NLRB Doubles Down On DR Horton: Holds Employees Can Solicit Co-Workers To Join A Wage Suit
The National Labor Relations Board (“NLRB”) continues its quest to expand the reach of the National Labor Relations Act (“NLRA”) to cover employee activities related to group employment litigation. In Dish Network, the NLRB held that an employee who solicits co-workers to join a wage and hour lawsuit engages in “protected, concerted activity” under the NLRA. See Dish Network, 363 NLRB No. 141 (March 3, 2016). As such, the NLRB held that employees have an NLRA right to solicit co-workers to join collective employment litigation when not on working time, even in the working areas of the employer’s property. In so holding, the NLRB held that employees have the same right under the NLRA to solicit co-workers to join a wage suit, as they have to solicit co-workers to support a labor union.
Dish Network expands on the NLRB’s earlier decision in D.R. Horton, Inc., 357 NLRB No. 184 (2012), where the NLRB held that arbitration agreements that waive an employee’s right to pursue a wage and hour class action violate the NLRA and are unenforceable. Dish Network confirms that the NLRB is committed to expanding the reach of the NLRA to cover group employment litigation, despite the Fifth Circuit’s refusal to enforce the D.R. Horton decision.
Dish Network maintained a Solicitation Policy that stated:
- Solicitation in the Workplace
- In the interest of maintaining a proper business environment and preventing interference with work and inconvenience to others, employees . . . may not distribute literature . . . of a personal nature by any means, . . . or solicit for any other reason during work time or in work areas except as specifically authorized in advance by a vice president or higher. Employees who are not on work time ([e.g.] . . . on lunch or break) may not solicit employees who are on work time.
The NLRB charge arose after Dish Network terminated call center employee David Rabb in 2014 for violating the policy when Rabb attempted to solicit colleagues to join Rabb’s lawsuit against Dish Network regarding its pay practices.
Dish Network paid its call center employees a base salary plus commissions, but maintained a policy where call center employees would be punished with commission deductions if the employees committed certain violations, such as not properly marking when they take breaks. Dish Network imposed such deductions against Rabb for putting his phone on hold instead of pressing a button to reflect that Rabb was on break.
Rabb sought assistance from an attorney on the deduction policy. Rabb then attempted to recruit 15 other call center employees to join his and a coworker’s lawsuit against Dish Network.
Two weeks later, Rabb’s supervisor approached human resources to fire Rabb for solicitation of his coworkers, but human resources decided to issue Rabb a written warning instead.
Some weeks later, Rabb took a bathroom break, but instead of pressing the button indicating Rabb was on break, Rabb put his phone on hold in violation of Dish Network’s policy. Dish Network then fired Rabb, citing violation of the company’s telephone procedure.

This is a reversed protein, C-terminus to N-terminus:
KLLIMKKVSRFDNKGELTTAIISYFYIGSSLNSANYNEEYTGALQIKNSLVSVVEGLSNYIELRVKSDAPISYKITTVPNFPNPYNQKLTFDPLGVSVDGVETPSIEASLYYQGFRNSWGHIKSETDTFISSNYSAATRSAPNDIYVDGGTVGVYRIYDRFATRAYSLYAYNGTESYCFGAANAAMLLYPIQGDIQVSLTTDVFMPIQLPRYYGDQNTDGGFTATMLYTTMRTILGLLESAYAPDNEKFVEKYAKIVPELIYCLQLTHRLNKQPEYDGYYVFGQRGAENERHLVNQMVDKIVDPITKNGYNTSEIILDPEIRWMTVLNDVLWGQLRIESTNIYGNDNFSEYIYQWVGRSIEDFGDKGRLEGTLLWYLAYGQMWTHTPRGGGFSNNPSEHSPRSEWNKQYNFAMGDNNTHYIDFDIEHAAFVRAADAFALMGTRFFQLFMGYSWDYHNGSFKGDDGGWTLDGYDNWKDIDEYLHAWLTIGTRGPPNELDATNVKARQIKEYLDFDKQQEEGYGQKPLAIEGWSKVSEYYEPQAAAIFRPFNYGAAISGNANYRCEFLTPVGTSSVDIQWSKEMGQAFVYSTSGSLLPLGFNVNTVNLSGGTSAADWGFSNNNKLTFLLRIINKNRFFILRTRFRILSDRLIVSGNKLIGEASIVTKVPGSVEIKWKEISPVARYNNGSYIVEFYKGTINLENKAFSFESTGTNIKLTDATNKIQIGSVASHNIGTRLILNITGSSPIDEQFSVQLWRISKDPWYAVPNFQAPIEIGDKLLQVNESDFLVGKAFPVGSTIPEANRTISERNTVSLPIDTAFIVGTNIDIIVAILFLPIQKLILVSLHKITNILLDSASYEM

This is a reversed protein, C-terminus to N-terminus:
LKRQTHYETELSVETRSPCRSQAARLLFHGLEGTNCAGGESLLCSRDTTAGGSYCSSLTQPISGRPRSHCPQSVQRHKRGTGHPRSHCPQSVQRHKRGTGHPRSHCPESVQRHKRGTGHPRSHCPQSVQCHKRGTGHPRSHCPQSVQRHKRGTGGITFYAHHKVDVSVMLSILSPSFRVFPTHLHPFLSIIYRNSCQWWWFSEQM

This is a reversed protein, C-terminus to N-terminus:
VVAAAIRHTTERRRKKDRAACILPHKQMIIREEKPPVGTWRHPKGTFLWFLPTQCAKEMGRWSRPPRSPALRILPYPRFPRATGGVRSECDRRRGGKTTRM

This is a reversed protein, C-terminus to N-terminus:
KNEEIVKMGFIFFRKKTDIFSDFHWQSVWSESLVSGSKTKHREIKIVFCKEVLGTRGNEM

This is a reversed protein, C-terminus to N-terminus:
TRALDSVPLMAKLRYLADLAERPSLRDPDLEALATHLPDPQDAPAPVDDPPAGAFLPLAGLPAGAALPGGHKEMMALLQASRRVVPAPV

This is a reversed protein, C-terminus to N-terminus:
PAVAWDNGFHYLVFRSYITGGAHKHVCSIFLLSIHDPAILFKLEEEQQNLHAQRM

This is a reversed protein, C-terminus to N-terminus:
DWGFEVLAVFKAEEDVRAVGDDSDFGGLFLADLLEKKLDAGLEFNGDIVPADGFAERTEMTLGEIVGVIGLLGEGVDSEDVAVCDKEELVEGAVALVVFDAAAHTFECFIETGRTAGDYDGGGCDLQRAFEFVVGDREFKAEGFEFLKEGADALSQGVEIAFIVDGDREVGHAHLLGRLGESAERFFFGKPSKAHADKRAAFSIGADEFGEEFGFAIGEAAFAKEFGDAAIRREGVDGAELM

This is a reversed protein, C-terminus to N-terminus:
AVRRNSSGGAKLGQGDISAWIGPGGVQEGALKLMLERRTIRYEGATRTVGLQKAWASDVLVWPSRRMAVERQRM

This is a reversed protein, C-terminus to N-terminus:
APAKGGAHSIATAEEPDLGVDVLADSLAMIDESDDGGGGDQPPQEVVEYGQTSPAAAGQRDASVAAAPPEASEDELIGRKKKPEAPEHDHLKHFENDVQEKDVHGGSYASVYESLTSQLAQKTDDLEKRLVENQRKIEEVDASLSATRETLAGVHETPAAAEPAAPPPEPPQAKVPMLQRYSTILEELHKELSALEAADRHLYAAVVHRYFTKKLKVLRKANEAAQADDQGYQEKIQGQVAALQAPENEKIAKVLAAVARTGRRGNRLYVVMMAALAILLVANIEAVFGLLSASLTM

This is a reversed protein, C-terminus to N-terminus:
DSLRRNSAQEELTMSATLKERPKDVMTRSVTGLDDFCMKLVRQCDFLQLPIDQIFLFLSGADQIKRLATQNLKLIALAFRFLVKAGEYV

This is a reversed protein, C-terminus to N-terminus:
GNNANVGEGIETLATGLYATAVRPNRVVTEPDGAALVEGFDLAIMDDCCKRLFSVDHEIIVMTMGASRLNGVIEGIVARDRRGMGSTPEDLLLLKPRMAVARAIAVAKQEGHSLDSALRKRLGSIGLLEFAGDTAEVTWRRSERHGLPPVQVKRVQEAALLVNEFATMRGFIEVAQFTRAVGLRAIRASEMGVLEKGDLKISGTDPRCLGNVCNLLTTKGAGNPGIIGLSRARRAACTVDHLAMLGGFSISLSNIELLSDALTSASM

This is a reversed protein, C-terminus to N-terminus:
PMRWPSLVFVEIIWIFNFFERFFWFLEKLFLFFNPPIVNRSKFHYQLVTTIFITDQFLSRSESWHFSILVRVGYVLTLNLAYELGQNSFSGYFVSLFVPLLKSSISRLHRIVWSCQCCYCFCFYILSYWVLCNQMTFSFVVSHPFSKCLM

On review, the administrative law judge (“ALJ”) held that Dish Network’s solicitation policy violated the NLRA on its face, and further held that Dish Network discharged Rabb in violation of the NLRA for soliciting co-workers to join his wage suit.
In reviewing the terms of the solicitation policy, the ALJ relied on the NLRB’s long-standing case law that an employer cannot ban solicitation in working areas during non-working time. Instead, according to the NLRB, an employer may ban solicitation in working areas only during working time. Absent special circumstances, an employer must allow employees to solicit co-workers in working areas when the employee is on non-working time. As a result, the ALJ found that Dish Network’s solicitation policy violated the NLRA on its face because it prohibited solicitation in working areas at all times.
In reviewing Rabb’s discharge, the ALJ concluded that Rabb engaged in protected, concerted activity under the NLRA when he solicited co-workers to join his wage suit. The ALJ made this finding based on the NLRB’s D.R. Horton ruling, and subsequent cases, holding that employees have an NLRA right to pursue collective employment litigation. On the facts, the ALJ held that Dish Network’s stated rationale for discharging Rabb — i.e., Rabb’s violation of Dish Network’s telephone policy — was a pretext for unlawful discrimination. The ALJ concluded that Dish Network harbored animus against Rabb for his solicitation of co-workers to join his wage lawsuit. The ALJ ordered reinstatement and back-pay for Rabb.
On review, the NLRB adopted the ALJ’s findings, and agreed that Dish Network had not proven that it would have discharged Rabb even absent his protected concerted activity.
Dish Network is a reminder that the current NLRB is committed to expanding the NLRA to cover employment litigation pursued on a group basis. The NLRB has not been deterred by the Fifth Circuit’s rejection of D.R. Horton. As such, employers should be cognizant of the risk that current employees pursuing wage litigation might also file NLRB charges for retaliation, as well as pursue retaliation claims under federal and state wage law. Dish Network also serves as a reminder that the NLRB enforces strict limitations on employer solicitation policies. The NLRB holds that employers cannot ban solicitation during an employee’s non-working time, including in working areas, absent special circumstances.